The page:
Despite the fact that Eon alleged invalidity based on anticipation and obviousness, the court found invalidity of some claims in light of Bilski. The court held that King’s discovery of a naturally occurring side effect of the known practice of administering metaxalone with food does not entitle it to a valid patent. Furthermore, the court decided that the act of informing a patient of an inherent property is likewise unpatentable. Specifically, the claims failed the Bilski test because the act of informing another person of an inherent property of metaxalone does not transform the metaxalone into a different state or thing. The court concluded that all of the claims of the King patents are invalid under 35 U.S.C. § 102(b) or § 101 in light of Bilski.
Practice Note: This case provides an indication of how courts may apply Bilski to biotechnology and chemistry cases. In this instance, the court was quick to invalidate claims based on lack of patentable subject matter in light of Bilski.
Patents / Patent Eligible Subject Matter (§ 101)
Computer-related Method Claims Failing the New Bilski Test for Eligibility
By Eric M. Shelton
The U.S. Court of Appeals for the Federal Circuit in In re Bilski (see IP Update, Vol. 11, No. 11), modified the test for patent eligibility of process claims, but left unresolved whether or when recitation of a computer suffices to tie a claim to a “particular machine.” In a series of recent decisions, the U.S. Patent and Trademark Office Board of Patent Appeals and Interferences (the BPAI or Board) has considered the issue and found computer-related method claims as failing the machine prong of the Bilski test.
In Ex parte Gutta, Appeal No. 2008-3000 (BPAI, Jan. 15, 2009) (Pate, III, APJ), the applicant claimed a “computerized method performed by a data processor” for recommending items to a target user, based at least in part on the selection history of a third party, and displaying the result. The Board raised a new ground of rejection against the claims under § 101. The Board characterized the recitation of a “computerized method performed by a data processor” as a field-of-use limitation in which a general purpose computer is associated with the method steps in an unspecified manner. The step of “displaying” was characterized as insignificant post-solution activity that need not be performed by any particular structure.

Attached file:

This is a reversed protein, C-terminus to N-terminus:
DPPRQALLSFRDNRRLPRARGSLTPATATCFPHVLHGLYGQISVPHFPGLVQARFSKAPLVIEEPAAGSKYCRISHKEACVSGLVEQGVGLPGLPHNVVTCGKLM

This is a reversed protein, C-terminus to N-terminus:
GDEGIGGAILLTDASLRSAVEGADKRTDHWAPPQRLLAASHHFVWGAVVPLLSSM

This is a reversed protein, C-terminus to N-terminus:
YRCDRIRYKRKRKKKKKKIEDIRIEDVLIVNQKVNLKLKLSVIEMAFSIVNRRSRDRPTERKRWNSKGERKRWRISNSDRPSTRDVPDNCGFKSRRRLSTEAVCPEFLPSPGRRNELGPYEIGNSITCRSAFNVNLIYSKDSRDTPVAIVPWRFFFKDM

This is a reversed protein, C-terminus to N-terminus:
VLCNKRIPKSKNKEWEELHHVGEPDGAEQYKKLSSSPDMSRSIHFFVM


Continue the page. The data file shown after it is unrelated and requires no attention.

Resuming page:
Ex parte Barnes, Appeal No. 2007-4114 (BPAI, Jan. 22, 2009) (Silverberg, APJ) dealt with a “fault identification method” that identified faults in a volume of seismic data. Again, the Board, citing Bilski, raised § 101 as a new basis of rejection. The Board noted that the claims “call for the gathering, analyzing and displaying of data without any details as to how the data is gathered, analyzed or displayed.” The Board determined that the claims did not specifically call for a machine, but instead were drawn to “analyzing of data.” According to the Board, a “claim that is drawn only to the analyzing of data … seeks to pre-empt the use of a fundamental principle.” Additionally, displaying of data “without more (e.g., a reference as to how and why it is displayed)” was deemed “insignificant postsolution activity.” Based on these remarks, the Board decided the claims failed the Bilski patent eligibility test.
In Ex parte Becker, Appeal No. 2008-2064 (BPAI, Jan. 26, 2009) (Siu, APJ) the Board again issued a new ground of rejection under § 101. The rejected claims recited a “method for creating a hierarchically structured automation object and embedding said automation object into an engineering system.” The Board indicated even if the claims did transform data, that “transformation of data, without a machine, is insufficient to establish patent eligibility.” The Board concluded that the claims failed the Bilski test, as they did not require a particular machine or apparatus, nor transformed an article into a different state or thing.